Friday, February 6, 2015

SC reserves order on issue of review of death sentences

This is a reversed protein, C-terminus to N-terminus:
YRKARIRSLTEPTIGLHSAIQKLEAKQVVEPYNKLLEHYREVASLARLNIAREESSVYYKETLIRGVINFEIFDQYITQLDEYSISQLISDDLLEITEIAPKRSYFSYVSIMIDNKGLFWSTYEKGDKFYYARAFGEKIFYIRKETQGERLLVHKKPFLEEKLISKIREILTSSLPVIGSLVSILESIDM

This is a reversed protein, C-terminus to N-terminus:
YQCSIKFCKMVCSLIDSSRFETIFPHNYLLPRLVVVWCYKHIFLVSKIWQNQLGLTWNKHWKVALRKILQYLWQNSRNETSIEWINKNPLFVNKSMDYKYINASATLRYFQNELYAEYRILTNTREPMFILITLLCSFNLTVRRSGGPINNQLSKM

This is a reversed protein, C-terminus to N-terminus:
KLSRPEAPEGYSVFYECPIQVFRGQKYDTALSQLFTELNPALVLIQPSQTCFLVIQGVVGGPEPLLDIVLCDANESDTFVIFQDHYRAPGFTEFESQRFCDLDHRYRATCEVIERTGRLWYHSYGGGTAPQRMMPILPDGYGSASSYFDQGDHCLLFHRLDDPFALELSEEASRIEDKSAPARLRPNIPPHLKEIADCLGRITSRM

Press Trust of India | New Delhi July 15, 2014 Last Updated at 20:49 IST The Supreme Court today reserved its verdict on a plea challenging the apex court rule which comes in the way of allowing open court oral hearing for re-examining its verdict on death sentence through review petition. The issue was examined by a five-judge Constitution Bench headed by Chief Justice R M Lodha which will also pronounce its verdict whether the appeal in the cases of death sentence should be adjudicated by three-judge bench or should be referred to five judge-bench. The court was hearing a batch of petitions in which these issues are raised by some condemned prisoners including Lashkar-e-Taiba (LeT) terrorist Mohd Arif alias Ashfaq, who is facing the gallows for his involvement in the 2000 Red Fort attack case in which three people, including two Army jawans, were killed. The common issues have also been raised by death row convict in the 1993 Mumbai blast case -- Yakub Abdul Razak Memon and three such convicts Muniappan, Nedunchezhian and Ravindran in the Dharmapuri bus burning incident of Tamil Nadu, in which three college girls were killed. Solicitor General Ranjit Kumar submitted that there was no need to tinker with the constitutionality of Order 40, Rule 3 of the Supreme Court which deals with adjudication of Review Petition through circulation in death penalty cases. He said that allowing oral hearing in open court would lead to rehearing of the case and further it would amount to an appeal of the verdict of the apex court itself. "The exercise of review jurisdiction is not the exercise of the appeallate jurisdiction. Review petitions only concerns relook matter," he told the bench also comprising justices J S Khehar, J Chelameswar, A K Sikri, and R F Nariman. The law officer said there should be a finality to a case which is decided after continuous judicial application of mind from the trial court to High Court and then finally in the Supreme Court. He also said there was no need to refer the appeal in death penalty matters to five-judges bench. Source: [last accessed 06.02.2015]

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